Another outing for Daisy Dalrymple - this time she’s at a house party preceding her friend Lucy’s wedding - but it’s not long before the festivities are marred by nefarious doings….
More lightweight detective capers.
45. Flight of A Witch by Ellis Peters. 174 pages.
Third in the Felse family series, although this one is told in great part from the point of view of a new character and the Felses while important are less central than in the two previous books.
A girl disappears for a weekend and claims not to remember where she’s been, which might not matter, if she hadn’t been spotted near the site of a brutal murder…
Of the books I’ve read in this series, this one strikes me as being the nearest in style to the author’s Brother Cadfael books - almost as if it had been intended to be one of them but the author changed their mind at the last minute and updated it instead.
46. Declare by Tim Powers. 501 pages.
Not one of Powers’ best, this supernatural take on the life of Kim Philby - as Rob remarked , it gets rather rambly in the middle. Some interesting ideas, but dragged on too long for no good reason, we felt.
Powers apparently does detailed historical research for his novels and then fits the supernatural elements into the cracks between the known facts - a pity that in this case his research doesn’t appear to have extended as far as discovering that English people in London tend not to talk about “sidewalks” and “parking lots” even now, much less in the 1940s…. Minor niggles perhaps, but they cropped up often enough to be irritating.
47. Blood and Circuses by Kerry Greenwood. 201 pages.
Book six of the Phryne Fisher series. Phryne is called in to investigate suspicious goings-on in a circus.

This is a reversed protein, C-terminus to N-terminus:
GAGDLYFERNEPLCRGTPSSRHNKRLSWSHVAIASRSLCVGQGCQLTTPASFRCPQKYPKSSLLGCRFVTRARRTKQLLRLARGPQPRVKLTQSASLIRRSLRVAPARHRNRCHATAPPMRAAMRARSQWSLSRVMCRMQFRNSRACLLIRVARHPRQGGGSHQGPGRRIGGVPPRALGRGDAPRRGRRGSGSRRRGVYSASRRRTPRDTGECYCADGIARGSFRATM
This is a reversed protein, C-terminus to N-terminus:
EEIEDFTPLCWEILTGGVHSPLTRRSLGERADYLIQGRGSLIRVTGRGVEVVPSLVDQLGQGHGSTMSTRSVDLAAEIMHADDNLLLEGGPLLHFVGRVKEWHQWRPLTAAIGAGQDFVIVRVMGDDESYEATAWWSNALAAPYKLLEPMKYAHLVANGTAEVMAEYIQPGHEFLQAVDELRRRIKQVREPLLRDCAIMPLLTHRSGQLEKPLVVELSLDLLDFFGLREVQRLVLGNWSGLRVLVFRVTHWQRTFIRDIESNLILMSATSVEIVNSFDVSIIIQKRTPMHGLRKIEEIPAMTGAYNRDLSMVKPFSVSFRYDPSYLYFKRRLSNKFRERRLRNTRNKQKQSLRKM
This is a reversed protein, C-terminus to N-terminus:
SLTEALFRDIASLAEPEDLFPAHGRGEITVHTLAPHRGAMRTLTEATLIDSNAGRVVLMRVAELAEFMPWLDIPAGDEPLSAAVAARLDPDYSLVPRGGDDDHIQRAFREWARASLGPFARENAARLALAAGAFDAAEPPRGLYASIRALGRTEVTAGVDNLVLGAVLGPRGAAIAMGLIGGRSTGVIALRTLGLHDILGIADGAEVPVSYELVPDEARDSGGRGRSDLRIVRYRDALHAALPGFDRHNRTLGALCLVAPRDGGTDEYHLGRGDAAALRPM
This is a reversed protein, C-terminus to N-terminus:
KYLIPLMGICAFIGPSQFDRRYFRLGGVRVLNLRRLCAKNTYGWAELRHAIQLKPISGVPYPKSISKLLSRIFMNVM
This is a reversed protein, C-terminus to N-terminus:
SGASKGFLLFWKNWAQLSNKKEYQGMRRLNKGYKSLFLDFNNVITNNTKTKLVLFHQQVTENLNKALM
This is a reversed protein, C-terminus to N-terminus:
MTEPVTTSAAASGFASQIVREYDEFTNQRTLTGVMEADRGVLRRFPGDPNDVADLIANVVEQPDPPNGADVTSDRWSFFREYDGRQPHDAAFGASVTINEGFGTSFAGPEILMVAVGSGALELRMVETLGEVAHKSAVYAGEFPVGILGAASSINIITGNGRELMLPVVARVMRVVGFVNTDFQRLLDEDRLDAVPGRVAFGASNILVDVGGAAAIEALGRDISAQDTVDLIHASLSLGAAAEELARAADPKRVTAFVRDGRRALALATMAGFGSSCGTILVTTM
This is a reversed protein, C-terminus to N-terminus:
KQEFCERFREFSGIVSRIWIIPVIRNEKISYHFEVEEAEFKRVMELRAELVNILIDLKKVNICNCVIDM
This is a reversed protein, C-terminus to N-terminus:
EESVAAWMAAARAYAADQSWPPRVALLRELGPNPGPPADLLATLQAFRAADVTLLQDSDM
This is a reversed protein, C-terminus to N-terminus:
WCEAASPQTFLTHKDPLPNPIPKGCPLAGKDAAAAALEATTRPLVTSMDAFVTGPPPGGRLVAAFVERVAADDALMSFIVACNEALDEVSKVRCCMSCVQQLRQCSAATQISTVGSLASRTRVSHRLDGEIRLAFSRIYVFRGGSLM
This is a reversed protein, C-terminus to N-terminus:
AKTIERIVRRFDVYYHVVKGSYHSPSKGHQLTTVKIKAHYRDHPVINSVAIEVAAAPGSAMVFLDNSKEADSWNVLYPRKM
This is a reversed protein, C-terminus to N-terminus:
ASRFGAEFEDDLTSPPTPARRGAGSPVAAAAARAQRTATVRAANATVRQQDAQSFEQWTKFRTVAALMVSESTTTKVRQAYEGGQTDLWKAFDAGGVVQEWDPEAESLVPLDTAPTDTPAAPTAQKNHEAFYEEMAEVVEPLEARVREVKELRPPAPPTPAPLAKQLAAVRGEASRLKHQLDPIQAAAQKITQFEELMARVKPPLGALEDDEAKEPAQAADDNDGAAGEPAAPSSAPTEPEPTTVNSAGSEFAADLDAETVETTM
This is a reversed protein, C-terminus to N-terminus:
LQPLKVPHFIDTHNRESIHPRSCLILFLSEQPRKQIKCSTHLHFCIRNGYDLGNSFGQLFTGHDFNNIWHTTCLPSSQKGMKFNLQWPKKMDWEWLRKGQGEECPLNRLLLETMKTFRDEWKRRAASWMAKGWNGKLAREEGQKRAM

Not a bad book by any means but it felt rushed somehow. And a lot of Phryne’s usual supporting cast were otherwise engaged, which also detracted, I felt.
48. Fall of A Philanderer by Carola Dunn. 239 pages.
Daisy goes on holiday to the seaside. The discovery of a corpse is of course, not long in following.
These novels have a decided formula, but they’re none the worse for that.
49. Owl’s Well That Ends Well by Donna Andrews. 269 pages.
Meg Langslow and her fiance Michael have bought an old house, complete with contents - decades of hoarded contents that is.
So they organise a gigantic yard sale. Naturally with Meg’s extended family involved the result is nothing short of chaos. And murder.
50. Gunpowder Plot by Carola Dunn. 234 pages.
Daisy continues her unfortunate habit of stumbling over murder victims, this time at a Guy Fawkes party.
51. An Impartial Witness by Charles Todd. 266 pages.
Second in the Bess Crawford series. Bess accompanies a group of wonded back to England, only to be inadvertently drawn into the investigation of the murder of the wife of one of them.
This is a much more realistic and less cosy mystery than the Daisy Dalrymple or Phryne Fisher series, which is a perfectly cromulaent thing, but I found it a bit more intense than I was really wanting at the moment.
52. The Bloody Tower by Carola Dunn. 231 pages.
Daisy decides to write an article about the Tower o London, and inevitably trips over a corpse on the premises. I really enjoy this series - there’s nothing massively intellectual going on, but it’s a splendidly relaxing read that does exactly what it says on the tin.
53. An Artificial Night by Seanan McGuire. 302 pages.
Third in the October Daye series. A day that starts with meeting your Fetch - an apparition identical to yourself portending your imminent death - is never going to be a good one and when it goes on to include the disappearance of your best friend’s children, even less so.
I think this is possibly the best book in the series so far. Not that the others were bad, and they established the characters and setting well, but McGuire seems to have really hit her stride with this one.